Peter Schiff on Max Keisers The Oracle

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With this 6th episode, The Oracle is finally out of beta. The show is now well structured.

It is both informative and entertaining &#8212-and it has rhythm and style.

  • The TV show has 3 parts, as you all know, and each of these 3 parts focuses on one single issue. Excellent.
  • The interview of the main guest (this time, Peter Schiff) is well conducted and long enough so we can capture many insights &#8212-not just snippets.
  • The main guest is now a person of global stature &#8212-as opposed to the French, German and Arab guests (with strong foreign accents) we had to endure in the previous episodes.
  • Stacy Herbert (&#8221-The Queen Of Facts&#8221-) has finally been tamed. It was about time. (Women.) She now focuses on one single issue, introducing the issue of each of the 3 parts of the show.
  • Her &#8220-headlines&#8221- are now usable &#8212-they are now well readable on the TV screen. (She puts black headlines on a white screen, whereas The McLaughlin Group would rather put white headlines on a black screen. Both techniques are usable. It is a question of taste.)
  • She gave us a very good chart in part one. I want her to show one chart in each of the 3 segments of the show. I WANT CHARTS, STACY.
  • I never met Max Keiser in person. He was described to me as a friendly, low-key fella. But as soon as the red light flashes on the camera, he becomes another man &#8212-a funny, sometimes hilarious, financial animal, who immediately becomes the center of the attention. There is that expression in English that sums it up: &#8216-he is stealing the show&#8217-, literally. He expresses his contrarian arguments in a Daffy Duck-like voice, with some kind of exuberant body language rarely seen on TV &#8212-the fella is a spectacle by himself.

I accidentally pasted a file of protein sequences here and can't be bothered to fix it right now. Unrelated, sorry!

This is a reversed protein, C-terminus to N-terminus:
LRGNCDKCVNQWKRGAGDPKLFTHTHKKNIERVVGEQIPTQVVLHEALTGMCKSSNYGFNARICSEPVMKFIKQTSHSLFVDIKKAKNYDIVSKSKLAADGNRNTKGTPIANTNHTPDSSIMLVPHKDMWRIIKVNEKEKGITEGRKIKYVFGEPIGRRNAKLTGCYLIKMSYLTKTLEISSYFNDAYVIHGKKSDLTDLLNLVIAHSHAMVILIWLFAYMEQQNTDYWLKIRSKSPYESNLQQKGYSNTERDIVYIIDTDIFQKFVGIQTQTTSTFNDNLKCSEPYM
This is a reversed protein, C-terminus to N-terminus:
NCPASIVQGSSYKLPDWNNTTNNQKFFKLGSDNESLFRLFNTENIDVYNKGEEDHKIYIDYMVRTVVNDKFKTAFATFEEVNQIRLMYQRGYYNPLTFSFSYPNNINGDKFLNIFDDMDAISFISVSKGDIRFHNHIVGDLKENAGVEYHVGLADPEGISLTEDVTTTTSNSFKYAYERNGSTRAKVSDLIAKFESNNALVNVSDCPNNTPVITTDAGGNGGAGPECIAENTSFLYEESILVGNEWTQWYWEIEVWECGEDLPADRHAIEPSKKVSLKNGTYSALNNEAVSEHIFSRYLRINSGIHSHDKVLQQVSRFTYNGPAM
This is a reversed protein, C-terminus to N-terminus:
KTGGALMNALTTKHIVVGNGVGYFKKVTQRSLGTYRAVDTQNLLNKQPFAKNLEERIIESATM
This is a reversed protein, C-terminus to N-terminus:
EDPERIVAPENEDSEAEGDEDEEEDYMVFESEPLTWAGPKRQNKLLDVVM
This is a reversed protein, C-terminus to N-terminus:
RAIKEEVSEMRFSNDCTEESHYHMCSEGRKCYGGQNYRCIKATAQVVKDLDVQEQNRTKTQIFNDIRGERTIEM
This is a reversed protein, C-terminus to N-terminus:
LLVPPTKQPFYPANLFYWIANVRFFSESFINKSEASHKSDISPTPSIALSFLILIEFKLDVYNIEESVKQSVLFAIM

• I hope that The Oracle (the disco machine that beams out the predictions) will be re-introduced in the show. It was a good gimmick.
  • I also hope they will feature prediction market charts, later on. :-D
  • Overall, the show is a very good piece of infotainment. I never quite saw this on TV before. There is the hilarity, but there is also the seriousness of dealing with the global banking, financial and economic crisis &#8212-quite not a laughing matter in the first place. Quite a mix.

Enough blogging.

Now, watch the show. :-D

HubDub CEO on Max Keisers The Oracle (BBC World News)

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Cory Doctorow likes Max Keiser&#8217-s TV show &#8212- I do too.

  1. Although I don&#8217-t agree with them politically, Max Keiser is exceptionally charismatic and funny, and Stacy Herbert is very lively and competent.
  2. Max needs to invite a guest who is as lively and as literate in finance than he is. Otherwise, &#8220-The Oracle&#8221- will remain his show, as opposed to a good show.
  3. The TV format is a winner. Max is on a path to stardom.
  4. Nigel managed to plug his prediction exchange. Good.

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The year 2008 in pictures -thanks to the Beeb